An internationally renowned personal trainer has sued the luxury health club where he worked for age discrimination – because they refused to play music recorded more than 18 months ago.
Fitzroy Gaynes, 64, started working part-time as a personal trainer at London health club chain Third Space in April 2001, after enjoying a “long and successful career” with an “international reputation” in the field of fitness, said an employment tribunal.
His employers were described as a ‘cutting edge’ and ‘modern’ organization for which image and presentation had become an ‘increasing priority’.
The central London audience was told this was underlined by its Music Brand Standards policy, which stated that any music played at the club must have been produced and released within the last 18 months.
There was no ban on playing ‘old’ music, as long as it was a recent recording or recent remix, the hearing was told.
Mr Gaynes, who said he does not listen to Radio One or go clubbing, complained that gymnasium politics put him at a disadvantage, saying that he was discriminated against by his employers’ refusal to play older music.
But his claim was rejected by an employment tribunal on December 20 last year after the club – where membership costs more than £200 a month – argued that tracks recorded “years ago” just didn’t sound as good when played through their sound systems. .
Fitzroy Gaynes, 64, started working part-time as a personal trainer at London health club chain Third Space in April 2001 and has developed an “international reputation in his field”, an employment tribunal has heard.
Mr Gaynes, who said he does not listen to Radio One or go clubbing, complained that the gymnasium policy put him at a disadvantage, saying he was discriminated against because of his employers’ refusal to play older music.
Antony Stewart, head of Group Exercise, who has a background in the music industry, told the court that modern music simply sounded better than tracks recorded in the past.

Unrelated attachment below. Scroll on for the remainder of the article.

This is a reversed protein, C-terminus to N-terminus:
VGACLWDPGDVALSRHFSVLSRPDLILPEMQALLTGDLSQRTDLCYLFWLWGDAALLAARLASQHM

“Music production has come a long way and over time that means songs produced years ago don’t sound as good when played on new sound systems compared to new music that was produced and engineered. to be played with current technology,” he said.
“This is one of the reasons we require that songs used be no older than 18 months, to ensure our club members have the best listening experience that will fuel their overall experience.”
The court heard that in 2019 bosses at the Soho club where he worked launched an investigation into Mr Gaynes for his failure to adhere to uniform and timing policies.
The court heard that he often ate in the studios and left trash there after class.
In October 2019, he filed a grievance alleging bullying, harassment and discrimination based on age, race and gender. He said he felt “targeted”. It was rejected.
Fitzroy Gaynes started working part-time as a personal trainer at London health club chain Third Space in April 2001 (pictured: The Soho Third Space club)
Mr Gaynes’ claim was dismissed by an employment tribunal on December 20 last year after the club – where membership costs more than £200 a month – argued that the tracks recorded “there are years” just didn’t sound as good when played through their sound. systems
He raised a second grievance in September 2020, alleging his colleagues and bosses were conspiring to discipline him and damage his reputation. Their behavior has been described as “racist and ageist”.
This too was rejected and in October 2020 Mr Gaynes was transferred from the club in Soho to that in Islington, north London.
He took Third Space – which runs a number of fitness clubs in London – to the Employment Tribunal for age and race discrimination. However, his case was dismissed.
Ruling that the music policy was not ageist, labor judge Anthony Snelson said: “We have no information on the amount and range of music newly recorded or released as remixes over a rolling 18 month period. .”
“Nor do we have any information (statistical or otherwise) regarding the music preferences of people sharing [Mr Gaynes’] personal characteristics of race and age. And we have little valuable information as to [his] own musical tastes.
“He just tells us he doesn’t go clubbing, he doesn’t listen to Capital Radio or Radio One and leans towards music ‘affected by’ his ‘race, preferences and exposure’.
“In these circumstances, we find it impossible for us to assess whether those who share [Mr Gaynes’] personal characteristics are particularly disadvantaged by the policy or if he is disadvantaged.
‘It’s for [Mr Gaynes] establish the discriminatory effect of the [policy]. He fails to do so.
“The policy was a proportionate means to achieve a legitimate aim. We are satisfied that [Third Space] aimed to provide their clubs with the latest and greatest in music production technology to enhance their members’ experience.
‘It’s sad that [Mr Gaynes], at a late stage in his illustrious career, should find himself pouring great emotional energy into recriminations and bitterness.